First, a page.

Vail Daily letter: November surprise |

Vail Daily letter: November surprise

Paul Rondeau
Vail, CO, Colorado

Unfortunately, the abrupt cancellation of the Steadman medical building is after a lot of time and money has been spent. The project included a walkway overpass and was part of a joined-at-the-hip project with the town of Vail.

Failed projects seems to be commonplace here.

The list includes multiple conference center proposals, aquatic center, “Hub” multi-use building on the RV parking site, originally proposed futuristic Donovan pavilion and total redevelopment of the Lionshead parking complex to include two hotels.

The last conference center project failure did create a $9.3 million windfall that is now being used for infrastructure improvements.

But we shouldn’t count on this happening again.

So is there a common denominator for all these false starts? Perhaps.

Maybe councils are not asking enough hard questions as to whether a project is reasonable considering: financial viability, intertwined complexities, number and type of assumptions, master plan compatibility, precedent setting, risk to the town if project stalls mid-construction and finally, more proactive solicitation of public input.

As for this latest false start, once the town announced it was in the business of selling prime land, a myriad of opportunities and alternatives opened up.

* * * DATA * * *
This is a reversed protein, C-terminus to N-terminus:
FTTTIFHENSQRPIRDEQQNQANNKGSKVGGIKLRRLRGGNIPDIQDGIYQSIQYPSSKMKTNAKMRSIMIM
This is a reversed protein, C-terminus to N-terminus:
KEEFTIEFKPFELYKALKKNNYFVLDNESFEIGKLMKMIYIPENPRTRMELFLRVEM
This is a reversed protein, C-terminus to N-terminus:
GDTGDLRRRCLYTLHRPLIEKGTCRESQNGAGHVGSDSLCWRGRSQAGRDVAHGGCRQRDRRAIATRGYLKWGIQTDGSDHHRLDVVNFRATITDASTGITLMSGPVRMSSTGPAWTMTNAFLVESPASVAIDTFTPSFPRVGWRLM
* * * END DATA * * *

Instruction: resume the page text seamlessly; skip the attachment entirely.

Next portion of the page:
One notion presented to the Town Council was to relocate the in-town fire station to where the annex and helipad is now located by selling the existing fire station land for a pretty price, relocating the annex to one of several other possible locations, and putting the helipad atop the new fire station.

Note the in-town fire station has just started undergoing a $500,000 refurbishing.

This letter is not about sour grapes. It’s about the opportunity for the public to weigh in on the planned $15 million tear down and rebuilding of the municipal building, coupled with reviewing the notion of selling prime Vail land for a “greater good.”

A model for such a process is the way the public was heavily involved before spending the $9.4 million conference center funds.

Paul Rondeau


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